Giving Voice to First Nations Young People Disengaged from Education in the Northern Territory with a Specific Focus on Barriers to Education and their Aspirations for the Future

  • Lyndal Jane Walker None




This paper discusses some of the findings of a phenomenological study completed in 2015, which focused on finding out the perceptions about secondary school from disengaged Indigenous youth from a community less than 20km from Darwin in the Northern Territory. The study was informed by aspects of the transformative paradigm and CRT as social transformation for this cohort was a driving motivation for the researcher and there was also a desire to challenge the ‘norms’ in the mainstream education system for these Indigenous young people.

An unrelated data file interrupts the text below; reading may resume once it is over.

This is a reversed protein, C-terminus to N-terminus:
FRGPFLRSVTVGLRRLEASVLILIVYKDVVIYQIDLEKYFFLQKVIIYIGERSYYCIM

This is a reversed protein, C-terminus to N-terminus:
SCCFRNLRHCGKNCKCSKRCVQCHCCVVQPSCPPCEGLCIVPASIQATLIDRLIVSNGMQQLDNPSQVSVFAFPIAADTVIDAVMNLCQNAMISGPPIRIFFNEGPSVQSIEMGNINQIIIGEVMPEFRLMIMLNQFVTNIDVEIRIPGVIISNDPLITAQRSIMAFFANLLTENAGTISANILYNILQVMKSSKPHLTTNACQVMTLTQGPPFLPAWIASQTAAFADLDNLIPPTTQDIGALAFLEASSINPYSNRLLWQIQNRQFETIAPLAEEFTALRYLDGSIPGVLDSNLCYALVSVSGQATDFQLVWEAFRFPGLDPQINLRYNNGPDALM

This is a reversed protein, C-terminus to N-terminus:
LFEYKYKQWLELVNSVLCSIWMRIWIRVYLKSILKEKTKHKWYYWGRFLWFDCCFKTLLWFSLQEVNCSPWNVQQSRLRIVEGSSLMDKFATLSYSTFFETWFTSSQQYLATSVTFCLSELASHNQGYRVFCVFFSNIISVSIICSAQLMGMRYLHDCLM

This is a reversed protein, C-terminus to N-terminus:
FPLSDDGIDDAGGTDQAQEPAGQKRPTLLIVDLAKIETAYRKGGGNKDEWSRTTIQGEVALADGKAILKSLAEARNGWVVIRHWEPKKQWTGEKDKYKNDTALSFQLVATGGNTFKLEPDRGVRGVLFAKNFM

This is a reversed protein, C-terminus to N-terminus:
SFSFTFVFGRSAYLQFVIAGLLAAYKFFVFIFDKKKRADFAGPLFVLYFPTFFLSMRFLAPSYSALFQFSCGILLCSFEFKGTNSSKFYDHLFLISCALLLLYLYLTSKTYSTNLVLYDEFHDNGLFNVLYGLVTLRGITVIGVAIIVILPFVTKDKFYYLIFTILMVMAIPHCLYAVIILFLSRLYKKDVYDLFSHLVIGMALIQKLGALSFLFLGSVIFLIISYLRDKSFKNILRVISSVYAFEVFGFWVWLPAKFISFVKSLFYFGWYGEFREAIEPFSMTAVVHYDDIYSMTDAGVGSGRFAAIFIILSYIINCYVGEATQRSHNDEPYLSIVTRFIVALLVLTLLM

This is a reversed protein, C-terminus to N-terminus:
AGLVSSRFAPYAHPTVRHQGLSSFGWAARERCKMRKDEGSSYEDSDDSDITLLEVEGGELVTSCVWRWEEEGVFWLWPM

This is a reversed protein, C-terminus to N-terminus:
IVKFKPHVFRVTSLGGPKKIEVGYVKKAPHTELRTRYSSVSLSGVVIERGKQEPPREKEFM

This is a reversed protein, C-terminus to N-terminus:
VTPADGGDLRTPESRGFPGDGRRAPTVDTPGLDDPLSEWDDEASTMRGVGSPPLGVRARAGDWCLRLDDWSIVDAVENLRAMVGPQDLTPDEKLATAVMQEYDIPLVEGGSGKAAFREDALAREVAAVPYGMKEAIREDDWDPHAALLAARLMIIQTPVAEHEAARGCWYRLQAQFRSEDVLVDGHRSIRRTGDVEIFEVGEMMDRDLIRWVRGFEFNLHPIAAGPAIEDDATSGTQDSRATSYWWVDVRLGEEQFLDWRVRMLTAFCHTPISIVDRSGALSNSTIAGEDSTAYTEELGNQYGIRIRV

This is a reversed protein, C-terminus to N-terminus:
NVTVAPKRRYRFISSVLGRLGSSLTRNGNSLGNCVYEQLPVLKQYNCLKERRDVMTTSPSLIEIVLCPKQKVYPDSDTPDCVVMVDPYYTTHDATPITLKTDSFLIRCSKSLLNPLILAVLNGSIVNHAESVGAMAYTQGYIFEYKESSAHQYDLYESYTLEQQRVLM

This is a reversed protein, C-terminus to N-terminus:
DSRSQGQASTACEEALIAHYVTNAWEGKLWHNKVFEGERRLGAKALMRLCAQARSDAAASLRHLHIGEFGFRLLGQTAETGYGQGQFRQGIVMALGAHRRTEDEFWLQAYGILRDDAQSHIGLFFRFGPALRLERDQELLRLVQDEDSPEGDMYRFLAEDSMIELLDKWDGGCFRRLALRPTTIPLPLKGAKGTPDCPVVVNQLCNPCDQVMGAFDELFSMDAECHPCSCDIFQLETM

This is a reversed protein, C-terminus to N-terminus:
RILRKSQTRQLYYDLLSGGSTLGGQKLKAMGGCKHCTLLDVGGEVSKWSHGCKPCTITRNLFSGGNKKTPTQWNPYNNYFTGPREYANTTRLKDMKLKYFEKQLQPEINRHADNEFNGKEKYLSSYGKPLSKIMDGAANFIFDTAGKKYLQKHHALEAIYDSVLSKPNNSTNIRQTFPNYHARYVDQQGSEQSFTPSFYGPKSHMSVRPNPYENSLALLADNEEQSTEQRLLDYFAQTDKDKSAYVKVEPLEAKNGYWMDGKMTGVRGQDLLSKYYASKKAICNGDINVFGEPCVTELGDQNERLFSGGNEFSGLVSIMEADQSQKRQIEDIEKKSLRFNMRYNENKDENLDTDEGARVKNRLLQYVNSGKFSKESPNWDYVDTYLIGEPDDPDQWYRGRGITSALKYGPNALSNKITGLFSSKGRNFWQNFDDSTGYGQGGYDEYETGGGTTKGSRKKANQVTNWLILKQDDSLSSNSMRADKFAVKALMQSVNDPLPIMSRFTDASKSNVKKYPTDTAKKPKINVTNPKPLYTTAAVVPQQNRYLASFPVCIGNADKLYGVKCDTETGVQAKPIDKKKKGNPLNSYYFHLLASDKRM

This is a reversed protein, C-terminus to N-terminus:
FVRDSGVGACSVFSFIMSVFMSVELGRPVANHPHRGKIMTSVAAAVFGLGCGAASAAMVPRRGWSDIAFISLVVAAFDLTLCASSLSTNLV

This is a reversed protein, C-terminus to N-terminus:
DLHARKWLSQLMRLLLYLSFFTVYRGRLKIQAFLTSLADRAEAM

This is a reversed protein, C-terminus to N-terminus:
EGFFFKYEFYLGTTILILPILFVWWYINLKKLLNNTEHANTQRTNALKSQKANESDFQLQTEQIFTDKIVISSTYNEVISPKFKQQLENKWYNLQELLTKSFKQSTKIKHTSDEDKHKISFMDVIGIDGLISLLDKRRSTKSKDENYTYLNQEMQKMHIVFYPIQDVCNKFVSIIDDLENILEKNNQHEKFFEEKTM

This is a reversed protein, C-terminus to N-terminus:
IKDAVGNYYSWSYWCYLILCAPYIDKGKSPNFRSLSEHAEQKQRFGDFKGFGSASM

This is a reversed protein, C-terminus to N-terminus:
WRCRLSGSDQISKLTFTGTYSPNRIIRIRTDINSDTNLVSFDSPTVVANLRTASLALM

Ten young people (five male and five female), aged between 15 and 25 who had varying lengths of time at secondary schools but were not engaged in the education system at the time, were interviewed. This paper focuses primarily on what they perceived as barriers that prevented them from engaging in education and their aspirations for the future.


Family and community life, relational issues at school, their own feelings, drugs and alcohol and exclusion were barriers to engagement. Their future aspirations included employment within their home community and wanting to re-engage with education but not knowing how to was an issue.


There are implications both at a school and policy level. Schools need to take heed of the cultural and family issues of Indigenous young people ensuring adequate training of staff and where possible, increasing Indigenous staff. Cross-cultural training and training to strengthen staffs’ relationships with students is necessary, with specific efforts to engage communities and families. In addition, place-based alternatives for educational pathways need to be explored.